Western Power sale is good news for business

Good for business

The business community has welcomed the WA State budget’s formal announcement to progress with the sale of Western Power as part of its plan to regain the AAA credit rating.

The Government used the budget to confirm it would sell mature assets to tackle debt and fund key capital works going forward – a move that will be taken to the election for a public mandate.

The expanded sale agenda will include Western Power and Horizon Power’s transmission and distribution assets in the Pilbara, Treasurer Mike Nahan told Parliament in his Budget speech.

“Any sensible economic manager, be it a householder, business person, investor or multinational mining giant knows that when debt gets too high, or when they reach their appropriate borrowing limits and still need fresh capital for investment, then it is time to review your asset base,” Nahan said.

Nahan said that asset sales were “the only sensible way” to ensure WA could continue to invest “in the capital of the future”.

“While our level of borrowings is manageable, the overall level is higher than we would like,” he said.

“We do not want debt to get higher, but we still have schools, roads and railways to build to meet the demands of a growing population.

“Western Australia has a huge asset base – it is sound economic sense to sell mature assets that can be run just as well by the private sector in order to fund the infrastructure of the future.”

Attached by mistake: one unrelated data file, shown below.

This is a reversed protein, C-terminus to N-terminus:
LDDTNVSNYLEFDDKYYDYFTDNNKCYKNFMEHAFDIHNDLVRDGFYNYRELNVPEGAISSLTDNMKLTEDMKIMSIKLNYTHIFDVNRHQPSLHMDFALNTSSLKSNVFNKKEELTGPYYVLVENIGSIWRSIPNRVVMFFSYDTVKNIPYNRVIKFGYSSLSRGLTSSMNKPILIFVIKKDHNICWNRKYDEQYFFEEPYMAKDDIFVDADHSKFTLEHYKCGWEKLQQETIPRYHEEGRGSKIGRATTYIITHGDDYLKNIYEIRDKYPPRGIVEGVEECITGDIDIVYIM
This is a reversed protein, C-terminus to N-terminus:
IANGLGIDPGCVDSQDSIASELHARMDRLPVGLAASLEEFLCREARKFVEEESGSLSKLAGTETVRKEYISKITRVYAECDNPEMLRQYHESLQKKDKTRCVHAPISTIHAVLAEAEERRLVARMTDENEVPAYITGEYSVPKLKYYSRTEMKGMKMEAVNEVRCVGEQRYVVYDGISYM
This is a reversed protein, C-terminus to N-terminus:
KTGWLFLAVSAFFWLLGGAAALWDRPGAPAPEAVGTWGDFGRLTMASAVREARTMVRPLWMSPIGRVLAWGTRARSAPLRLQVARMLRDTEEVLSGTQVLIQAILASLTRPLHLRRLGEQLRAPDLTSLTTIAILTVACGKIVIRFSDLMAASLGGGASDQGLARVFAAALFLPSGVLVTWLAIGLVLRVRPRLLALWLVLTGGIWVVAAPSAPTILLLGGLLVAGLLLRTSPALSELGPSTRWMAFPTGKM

Combined with the current asset sales process, the sales would generate anticipated proceeds of around $16 billion. Of this, $11 billion will be used to retire state debt and $5 billion would be used to create an infrastructure fund to finance key projects going forward.

“The proceeds will be used to reduce debt and to fund future infrastructure,” Nahan said. “A final decision to sell these assets will not be made until after the next election.”

“A decision to sell the assets will only be made following confirmation that divestment is in the best interests of both taxpayers and electricity consumers.

“The decision will also be dependent on an effective regulatory regime, which ensures electricity consumers are no worse off.”

Dr Nahan said the sales represented a small portion of the State’s asset base.

“While there will be a loss in yearly dividend payments to the general government sector of around $300 million, this will be more than offset by public sector interest costs, which are estimated to be almost $600 million a year lower,” he said.

“That is prudent economic management, not a fire sale.”

Asset sales should boost confidence

The Government’s land asset sales program is anticipated to generate $536 million between 2015-16 and 2019-20. This comprises $293 million in freehold land sales (agency held land) and $243 million in crown land sales.

CCI CEO Deidre Willmott says confirmation of the asset sales would boost business confidence and stimulate investment.

“Western Australia currently has the lowest credit rating in the country, so the sale of Western Power and poles and wires in the Pilbara will go a long way to reducing debt and restoring the markets’ faith in Western Australia as a stable place to do business,” Willmott says.

“CCI’s latest survey for the March quarter found more than half of Western Australian businesses believe economic conditions worsened this year, which actually reversed consecutive confidence gains clawed back in the last half of 2015, so these budget measures should restore some confidence in the community.”

Willmott says the plan to regain the AAA credit rating hinges on the Government’s ability to continue to drive expenditure restraint across the sector and an expanded asset/land sales process.

As part of CCI’s pre-budget submission, CCI called on the Government to implement a fiscal management model to manage public finances across the economic cycle.